Sorry, I was not trying to suggest that you did not use ggplot2. Perhaps, you could edit to at least include the position = "fill" option - since, most people only see the top accepted answer and might miss their very simple solution that is likely to be helpful to many new R users. I just wanted to suggest that as a middle ground. If you do do that, please let me know so I can remove these comments. Commented Jul 2, 2018 at 4:54
  • 3
    @HoneyBuddha I doubt whether most people only look at the accepted answer: I've posted quite some answers that received at least a couple of upvotes (some of them even outperforming the accepted answer). Further more, editing in the position = "fill" option would feel like steeling to me. It is also regarded as unfair behavior by most people on SO.
    – Jaap
    Commented Jul 2, 2018 at 7:02
10

We can also add labels to the proportions without computing them explicitly in the source data frame.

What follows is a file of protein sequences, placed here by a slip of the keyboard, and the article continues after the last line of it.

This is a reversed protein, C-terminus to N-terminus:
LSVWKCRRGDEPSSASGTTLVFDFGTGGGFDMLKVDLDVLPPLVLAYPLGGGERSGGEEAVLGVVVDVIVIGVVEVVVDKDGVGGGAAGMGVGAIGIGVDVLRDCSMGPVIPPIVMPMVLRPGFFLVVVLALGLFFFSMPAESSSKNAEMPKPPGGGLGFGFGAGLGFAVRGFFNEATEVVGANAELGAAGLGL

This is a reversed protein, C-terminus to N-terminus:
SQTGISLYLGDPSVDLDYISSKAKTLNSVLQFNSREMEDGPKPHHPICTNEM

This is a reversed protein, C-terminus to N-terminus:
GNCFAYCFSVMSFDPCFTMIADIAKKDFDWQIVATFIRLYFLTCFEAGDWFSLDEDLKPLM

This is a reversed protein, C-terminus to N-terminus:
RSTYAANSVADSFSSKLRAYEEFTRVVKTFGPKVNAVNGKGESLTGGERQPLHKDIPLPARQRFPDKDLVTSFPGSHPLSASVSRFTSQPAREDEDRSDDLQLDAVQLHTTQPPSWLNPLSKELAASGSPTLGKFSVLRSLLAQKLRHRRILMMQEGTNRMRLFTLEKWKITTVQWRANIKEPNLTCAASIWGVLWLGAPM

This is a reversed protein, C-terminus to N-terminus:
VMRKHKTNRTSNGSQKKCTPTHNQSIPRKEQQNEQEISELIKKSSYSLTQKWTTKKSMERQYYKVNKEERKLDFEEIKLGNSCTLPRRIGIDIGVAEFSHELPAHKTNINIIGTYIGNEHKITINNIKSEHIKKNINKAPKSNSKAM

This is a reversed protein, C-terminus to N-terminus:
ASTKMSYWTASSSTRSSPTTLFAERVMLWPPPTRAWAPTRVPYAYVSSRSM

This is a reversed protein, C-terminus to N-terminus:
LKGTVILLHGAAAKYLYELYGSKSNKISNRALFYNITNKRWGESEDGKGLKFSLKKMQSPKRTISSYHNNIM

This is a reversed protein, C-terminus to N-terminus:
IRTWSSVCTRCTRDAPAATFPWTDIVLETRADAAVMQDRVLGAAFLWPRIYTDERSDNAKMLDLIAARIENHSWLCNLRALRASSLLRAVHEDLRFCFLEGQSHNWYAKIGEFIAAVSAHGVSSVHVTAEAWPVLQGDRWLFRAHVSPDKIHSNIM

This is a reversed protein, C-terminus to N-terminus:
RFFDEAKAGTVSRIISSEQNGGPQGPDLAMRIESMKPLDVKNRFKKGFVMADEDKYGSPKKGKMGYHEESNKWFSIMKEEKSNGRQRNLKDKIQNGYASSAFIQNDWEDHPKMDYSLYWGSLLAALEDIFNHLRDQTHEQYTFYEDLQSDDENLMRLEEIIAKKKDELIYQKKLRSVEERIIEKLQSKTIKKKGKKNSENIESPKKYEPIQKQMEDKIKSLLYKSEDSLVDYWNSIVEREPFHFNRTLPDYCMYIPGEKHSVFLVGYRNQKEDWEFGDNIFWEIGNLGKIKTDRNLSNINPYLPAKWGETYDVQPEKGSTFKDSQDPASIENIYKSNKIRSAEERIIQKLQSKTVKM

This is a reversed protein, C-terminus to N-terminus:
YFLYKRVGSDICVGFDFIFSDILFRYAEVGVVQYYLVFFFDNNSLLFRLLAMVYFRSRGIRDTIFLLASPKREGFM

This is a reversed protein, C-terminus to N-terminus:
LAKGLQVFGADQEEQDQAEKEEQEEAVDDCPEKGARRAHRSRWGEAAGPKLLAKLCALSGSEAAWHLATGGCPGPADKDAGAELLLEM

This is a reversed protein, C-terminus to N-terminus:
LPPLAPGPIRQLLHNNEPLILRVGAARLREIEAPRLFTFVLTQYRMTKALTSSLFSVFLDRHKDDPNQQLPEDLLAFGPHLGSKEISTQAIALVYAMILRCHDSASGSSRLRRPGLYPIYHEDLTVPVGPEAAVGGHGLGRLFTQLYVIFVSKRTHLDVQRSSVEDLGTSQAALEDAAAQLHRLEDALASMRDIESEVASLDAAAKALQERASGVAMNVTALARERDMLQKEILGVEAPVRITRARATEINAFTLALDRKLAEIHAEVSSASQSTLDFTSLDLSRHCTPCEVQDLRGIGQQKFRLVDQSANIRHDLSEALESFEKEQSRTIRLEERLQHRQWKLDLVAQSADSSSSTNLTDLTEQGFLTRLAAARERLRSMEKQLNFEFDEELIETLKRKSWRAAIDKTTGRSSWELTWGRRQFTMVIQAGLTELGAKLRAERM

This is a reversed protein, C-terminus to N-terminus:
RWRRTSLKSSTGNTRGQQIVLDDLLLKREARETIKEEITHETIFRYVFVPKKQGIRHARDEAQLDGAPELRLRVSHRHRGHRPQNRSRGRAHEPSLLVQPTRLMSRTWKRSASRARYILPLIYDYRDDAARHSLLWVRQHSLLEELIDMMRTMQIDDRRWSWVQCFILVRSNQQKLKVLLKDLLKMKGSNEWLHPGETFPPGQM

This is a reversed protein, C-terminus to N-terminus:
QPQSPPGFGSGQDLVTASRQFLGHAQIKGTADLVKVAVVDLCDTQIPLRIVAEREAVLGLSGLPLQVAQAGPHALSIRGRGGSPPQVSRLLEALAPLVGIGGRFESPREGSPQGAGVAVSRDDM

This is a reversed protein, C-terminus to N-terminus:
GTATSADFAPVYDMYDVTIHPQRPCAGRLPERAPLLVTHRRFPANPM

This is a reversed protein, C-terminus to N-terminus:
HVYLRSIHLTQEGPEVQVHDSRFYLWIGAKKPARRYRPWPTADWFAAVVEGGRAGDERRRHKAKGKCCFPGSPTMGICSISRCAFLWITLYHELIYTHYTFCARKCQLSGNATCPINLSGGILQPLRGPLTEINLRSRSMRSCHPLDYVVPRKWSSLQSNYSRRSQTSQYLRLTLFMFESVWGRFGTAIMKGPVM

library(tidyverse)

d <- data_frame(groupchange = c(4,4,4,4,5,5,5,4,2,5,5,5,5,4,5,1,4,1,5,4),
                Symscore3 = c(1,2,1,2,0,0,0,0,2,0,0,1,0,1,1,0,0,1,1,0)) %>%
  mutate_all(as.character)  # treat the numbers as categories

ggplot(d, aes(x=groupchange, fill=Symscore3)) +
  geom_bar(position="fill") +
  geom_text(
    aes(label=signif(..count.. / tapply(..count.., ..x.., sum)[as.character(..x..)], digits=3)),
    stat="count",
    position=position_fill(vjust=0.5)) +
  labs(y="Proportion")

enter image description here

The geom_text label in this solution is adapted from here.